By Abby Peterson
One day during interim, I sat in a quiet courthouse in western South Dakota watching lawyers file in, greet each other and sit in front of a circuit judge. I was there reporting on the arraignment of a youth worker who had been charged with sexual contact with a child under the age of 16. I was nervous. Court cases make everyone feel on-edge.
That story, one I finished an hour later in a Caribou Coffee, hit the front page of the local newspaper the next day, then disappeared into the newspaper archives. This is the blessing and curse of a daily newspaper, where there’s always a new centerpiece story to gape at every time the sun rises.
The Clarion is different, which can make the job exciting, different and challenging, because we know the stories you see won’t be replaced by others on the racks the next day. This also gives our reporters and editors a distinct amount of responsibility to get the facts right.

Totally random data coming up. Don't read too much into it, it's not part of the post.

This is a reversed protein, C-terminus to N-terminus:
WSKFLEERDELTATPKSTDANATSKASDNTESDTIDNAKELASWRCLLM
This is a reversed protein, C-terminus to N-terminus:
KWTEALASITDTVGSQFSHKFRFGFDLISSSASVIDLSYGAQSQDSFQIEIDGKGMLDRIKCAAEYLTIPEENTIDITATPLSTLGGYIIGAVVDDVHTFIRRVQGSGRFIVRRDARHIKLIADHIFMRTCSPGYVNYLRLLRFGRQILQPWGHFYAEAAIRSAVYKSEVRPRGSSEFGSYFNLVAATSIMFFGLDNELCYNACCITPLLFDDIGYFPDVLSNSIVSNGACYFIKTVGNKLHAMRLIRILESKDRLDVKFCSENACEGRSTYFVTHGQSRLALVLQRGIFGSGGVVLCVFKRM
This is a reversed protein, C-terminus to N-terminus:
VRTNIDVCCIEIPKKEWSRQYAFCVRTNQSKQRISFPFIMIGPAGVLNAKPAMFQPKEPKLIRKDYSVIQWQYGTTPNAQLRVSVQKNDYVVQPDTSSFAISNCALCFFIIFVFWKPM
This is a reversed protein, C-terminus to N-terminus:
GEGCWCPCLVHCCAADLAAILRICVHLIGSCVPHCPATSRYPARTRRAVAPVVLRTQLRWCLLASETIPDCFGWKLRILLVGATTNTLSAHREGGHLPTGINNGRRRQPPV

In our February issue, we covered two major pieces of news on Bethel’s campus – a high-profile rapper and a projected budget deficit for the university we’re all a part of. These two pieces of news, plus the other news we covered, required hours of work from reporters and editors and ethical discussions in our newsroom. Being student journalists means that the newsroom is also our classroom, and vice versa. We’re learning. We’re growing.
Although there’s no famous rapper on the cover of this issue, we still logged hours readying each story for print. The truth, after all, does matter, and it’s worth pursuing. We hope that’s illustrated by our work.